I am a huuuuuge Christopher Moore fan. He won me with Lamb: The Gospel According to Biff, Christ’s Childhood Pal. And, for that I am indebted to him because listing it as one of my favorite books is what led to my fiance messaging me on OkCupid. So, Moore, high five buddy.
I have read a number of his other works and particularly adore the Pine Cove series and reread “The Stupidest Angel” every year for Christmas for the past 7 years. With all that said, this one did not really flip my skirt up. It has all the elements of an interesting story, but I do not think the whole is greater than the parts. The gist is that Charlie Asher is having a weird time of it because he has found himself tapped to be an agent of death, one who escorts souls from one host to another. But there is a battle brewing between the forces of light and dark and he has to figure out what his role is to play. And, in Moore fashion, there is a host of colorful supporting characters with B, C, and even D plots – he keeps a lot of things in the fire, and pulls it together in the end.
Written in 2006, I don’t think this book ages particularly well. I wasn’t really here for his portrayals of women, to include straight women, female monsters, and a lesbian couple. Moore is a bit hamfisted, and that is typically what is fun about his writing. There is nothing delicate about his characters or about his stories, but through a more progressive feminist lens, his female characters seem to skew from manic pixie perfect woman to harlot, with little variance.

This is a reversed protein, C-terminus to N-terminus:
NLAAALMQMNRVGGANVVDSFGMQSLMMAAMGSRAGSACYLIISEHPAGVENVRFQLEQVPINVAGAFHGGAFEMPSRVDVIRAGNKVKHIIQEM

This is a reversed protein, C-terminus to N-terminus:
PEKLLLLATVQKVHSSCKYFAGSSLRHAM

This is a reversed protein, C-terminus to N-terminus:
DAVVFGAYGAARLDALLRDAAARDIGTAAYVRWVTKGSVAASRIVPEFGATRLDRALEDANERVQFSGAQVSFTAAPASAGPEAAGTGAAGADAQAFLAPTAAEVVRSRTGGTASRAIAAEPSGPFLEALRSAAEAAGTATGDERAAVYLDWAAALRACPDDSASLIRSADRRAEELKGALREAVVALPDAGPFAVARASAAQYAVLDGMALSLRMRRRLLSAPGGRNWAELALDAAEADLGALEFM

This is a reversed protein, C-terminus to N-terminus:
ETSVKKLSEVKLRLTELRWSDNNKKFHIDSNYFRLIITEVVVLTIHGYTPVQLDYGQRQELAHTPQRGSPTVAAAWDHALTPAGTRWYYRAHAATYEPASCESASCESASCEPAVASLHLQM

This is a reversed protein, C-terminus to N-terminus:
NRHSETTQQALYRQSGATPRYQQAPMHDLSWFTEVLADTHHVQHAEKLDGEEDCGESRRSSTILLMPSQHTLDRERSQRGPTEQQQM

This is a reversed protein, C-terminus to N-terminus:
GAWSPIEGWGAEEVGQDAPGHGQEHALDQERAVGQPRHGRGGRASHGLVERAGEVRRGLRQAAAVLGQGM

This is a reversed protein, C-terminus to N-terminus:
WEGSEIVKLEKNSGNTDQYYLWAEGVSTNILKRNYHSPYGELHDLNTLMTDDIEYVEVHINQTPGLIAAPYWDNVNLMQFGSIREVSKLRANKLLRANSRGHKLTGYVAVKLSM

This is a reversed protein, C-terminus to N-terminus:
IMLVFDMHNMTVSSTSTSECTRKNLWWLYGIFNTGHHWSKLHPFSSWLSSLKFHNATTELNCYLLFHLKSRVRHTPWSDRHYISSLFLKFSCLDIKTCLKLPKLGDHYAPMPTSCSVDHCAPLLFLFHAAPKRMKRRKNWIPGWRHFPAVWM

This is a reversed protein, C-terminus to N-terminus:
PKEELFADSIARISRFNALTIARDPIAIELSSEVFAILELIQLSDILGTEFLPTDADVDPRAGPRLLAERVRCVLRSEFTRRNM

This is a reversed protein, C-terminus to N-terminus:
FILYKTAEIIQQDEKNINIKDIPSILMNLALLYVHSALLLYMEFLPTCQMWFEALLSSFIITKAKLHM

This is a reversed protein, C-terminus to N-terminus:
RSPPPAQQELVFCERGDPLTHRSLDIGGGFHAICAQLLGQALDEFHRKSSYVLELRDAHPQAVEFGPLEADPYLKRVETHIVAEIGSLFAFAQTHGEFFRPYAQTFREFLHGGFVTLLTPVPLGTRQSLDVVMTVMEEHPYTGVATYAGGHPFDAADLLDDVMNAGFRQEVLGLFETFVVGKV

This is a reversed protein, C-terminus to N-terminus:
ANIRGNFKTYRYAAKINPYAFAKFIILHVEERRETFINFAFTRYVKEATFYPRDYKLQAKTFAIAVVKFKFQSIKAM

This is also the first time I have done an audiobook for Moore, so this may have colored my experience because I definitely think it made things…awkward. From the beginning of the audiobook I had that “I know who this is” brain tickle and I was right. The book was read by Fisher Stevens, who you may remember from Lost, but I remember from commercials for that Kyle Chandler vehicle, “Early Edition” and most memorably as Phoebe’s jerkwad therapist boyfriend. I’ll put it to you plainly. Fisher Stevens is a white dude. Some of the characters are black dudes. His portrayal of black dudes I found problematic.
This go round I picked up Moore for a book club, so I’ll be interested to see what others think. I’d say this is my least favorite of his books, and not one I would recommend to get people into his works, but, I did chuckle aloud from time to time and I’m not sorry to have read it, though I will skip the sequel.